From: Wayne Belshaw [mailto:firstname.lastname@example.org]
Sent: Wednesday, March 15, 2000 4:28 PM
To: Edward Chang
Subject: RE: 8b/10b and EMI packaging
Comment from a reflector-lurker:
Regarding EMI design, I should point out that the most
cost-effective system designs take EMI characteristics
into the basic board designs to such a degree that EMI
is reduced at the source as much as possible. This
not only improves the stability and manufacture of the
designs, but also allows for cheaper packaging materials
for the enclosures (which can really affect today's
competitive edge on appearances and cost - use of
plastics and the like).
Just my two-cents worth!
Best to you,
At 01:40 PM 3/15/2000 -0500, you wrote:
>Tom and ALL:
>Usually the board is inside a cabinet. The EMI test is based on a system,
>but not a component or a board. The enclosure is usually well designed to
>shield all radiations both in and out. The only possible leak is the
>cables. In an optical system, a cable is not a concern at all.
>Although, if the transceivers are not well designed for EMI concerns, and
>excessive radiation parts may cause some headache; however, in general, the
>8B/10B code has been used for many years, and I have not heard anyone had
>EMI problem. I never had experienced any EMI problem at all in my
>The key is to design a enclosure being well shielded from radiation.
>Edward S. Chang
>NetWorth Technologies, Inc.
>[mailto:email@example.com]On Behalf Of Tom Truman
>Sent: Wednesday, March 15, 2000 11:13 AM
>To: Ed Grivna
>Subject: Re: 8b/10b and EMI
>Thanks for the response.
>If 8b/10b were to be scrambled, then it would appear
>to me that all it is providing at the XAUI interface is packet delineation
>and some error monitoring capability. I imagine that each lane would need
>a separate scrambler/descrambler, initialized to different states so that
>the transitions across the lanes are uncorrelated. Synchronizing these
>and deskewing the lanes would require some thought -- it isn't difficult,
>but it isn't as straightforward as the "alignment column" proposed for
>At that point, the 25% overhead of the 8b/10b scheme
>seems to be a staggering price to pay for delineation and
>error monitoring -- why not start with scrambling, at a lower baud rate,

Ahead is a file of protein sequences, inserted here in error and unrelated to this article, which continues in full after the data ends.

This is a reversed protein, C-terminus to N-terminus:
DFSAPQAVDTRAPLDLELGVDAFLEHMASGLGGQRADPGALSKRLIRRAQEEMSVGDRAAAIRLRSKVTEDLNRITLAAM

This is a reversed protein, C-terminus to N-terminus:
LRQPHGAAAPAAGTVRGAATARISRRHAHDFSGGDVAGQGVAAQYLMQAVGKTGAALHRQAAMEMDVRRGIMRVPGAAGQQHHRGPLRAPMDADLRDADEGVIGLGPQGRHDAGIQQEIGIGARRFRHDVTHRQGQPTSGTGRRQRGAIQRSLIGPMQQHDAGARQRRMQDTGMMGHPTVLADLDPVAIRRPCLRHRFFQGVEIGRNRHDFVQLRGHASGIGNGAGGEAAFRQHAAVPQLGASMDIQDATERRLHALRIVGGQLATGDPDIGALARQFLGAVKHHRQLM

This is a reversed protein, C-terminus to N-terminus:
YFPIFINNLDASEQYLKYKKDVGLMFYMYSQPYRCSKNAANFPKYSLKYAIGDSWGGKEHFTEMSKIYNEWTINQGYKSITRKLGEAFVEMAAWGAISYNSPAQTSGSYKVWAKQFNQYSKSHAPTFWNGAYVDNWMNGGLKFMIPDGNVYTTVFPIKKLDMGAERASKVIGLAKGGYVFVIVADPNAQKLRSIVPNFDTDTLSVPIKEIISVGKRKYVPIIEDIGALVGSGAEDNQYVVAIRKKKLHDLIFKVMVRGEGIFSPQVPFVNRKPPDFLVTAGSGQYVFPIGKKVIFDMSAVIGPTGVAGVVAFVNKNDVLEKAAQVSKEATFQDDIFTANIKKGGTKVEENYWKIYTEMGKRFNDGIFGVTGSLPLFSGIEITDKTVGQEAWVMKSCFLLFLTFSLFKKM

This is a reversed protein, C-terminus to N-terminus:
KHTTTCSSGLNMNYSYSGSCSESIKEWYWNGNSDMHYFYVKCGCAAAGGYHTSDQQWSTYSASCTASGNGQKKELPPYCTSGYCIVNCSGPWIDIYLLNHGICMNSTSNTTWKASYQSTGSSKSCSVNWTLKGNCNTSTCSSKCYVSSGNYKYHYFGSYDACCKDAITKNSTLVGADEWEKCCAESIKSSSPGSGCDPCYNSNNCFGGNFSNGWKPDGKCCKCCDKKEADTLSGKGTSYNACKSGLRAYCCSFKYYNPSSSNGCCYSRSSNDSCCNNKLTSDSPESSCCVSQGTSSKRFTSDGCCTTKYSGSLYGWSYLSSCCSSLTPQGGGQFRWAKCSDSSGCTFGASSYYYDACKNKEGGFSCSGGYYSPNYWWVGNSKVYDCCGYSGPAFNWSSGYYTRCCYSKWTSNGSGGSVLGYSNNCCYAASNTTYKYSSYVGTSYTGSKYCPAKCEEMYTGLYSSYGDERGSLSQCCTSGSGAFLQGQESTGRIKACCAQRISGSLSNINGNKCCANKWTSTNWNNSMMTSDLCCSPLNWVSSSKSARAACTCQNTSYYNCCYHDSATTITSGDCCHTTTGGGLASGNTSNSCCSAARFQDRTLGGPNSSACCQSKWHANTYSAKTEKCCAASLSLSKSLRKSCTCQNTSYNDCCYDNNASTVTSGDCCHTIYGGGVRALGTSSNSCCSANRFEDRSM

>make the overall design problems simpler?
>Ed Grivna wrote:
>> Hi Tom,
>> a good source of data onthis can be found in the IEEE 1394b development
>> archives. Since 1394b maskes use of 8B/10B encoding, and they spend
>> a lot of effort on EMI reduction, there should be a significant number
>> of papers/presentations available on the subject.
>> As a background on what I remember, it is definately possible to
>> create "hot spots" in the radiated emission spectrum if you keep
>> repeating a short sequence of characters. This occurs in Fibre Channel
>> systems with their 4-character Idle sequence. To get around this,
>> 1394b added a level of scrambling to both the source data cahracters
>> AND to the command characters used, prior to sending them through the
>> 8B/10B encoder. By doing this they were able to achieve some dramatic
>> (sorry, I can't remember the number of dB) reduction in radiated
>> The 8B/10B code, when sending random data, has a fairly wide emissions
>> spectrum (which is what you want), but if you sit on the same
>> character or small group of characters, you can see the discrete
>> spectral peaks quite clearly.
>> Ed Grivna
>> Cypress Semiconductor
>> > I would like to raise the issue of EM emissions with 8b/10b
>> > vs. scrambling (spectrum comparisions can be found in the SLP
>> > or in Joel Goergen's presentation). My impression is that component
>> > are leaving this problem for the system integrators to solve.
>> > Has anyone looked into the issue of EMI/EMC within the context of
>> > cost and time-to-market?
>> > While system integration and implementation are
>> > beyond the scope of the standard, it would be grossly negligent to
>> > these issues, as ultimately the goal is to get product out the door
>> > satisfies FCC/ETSI regulations.
>> > Tom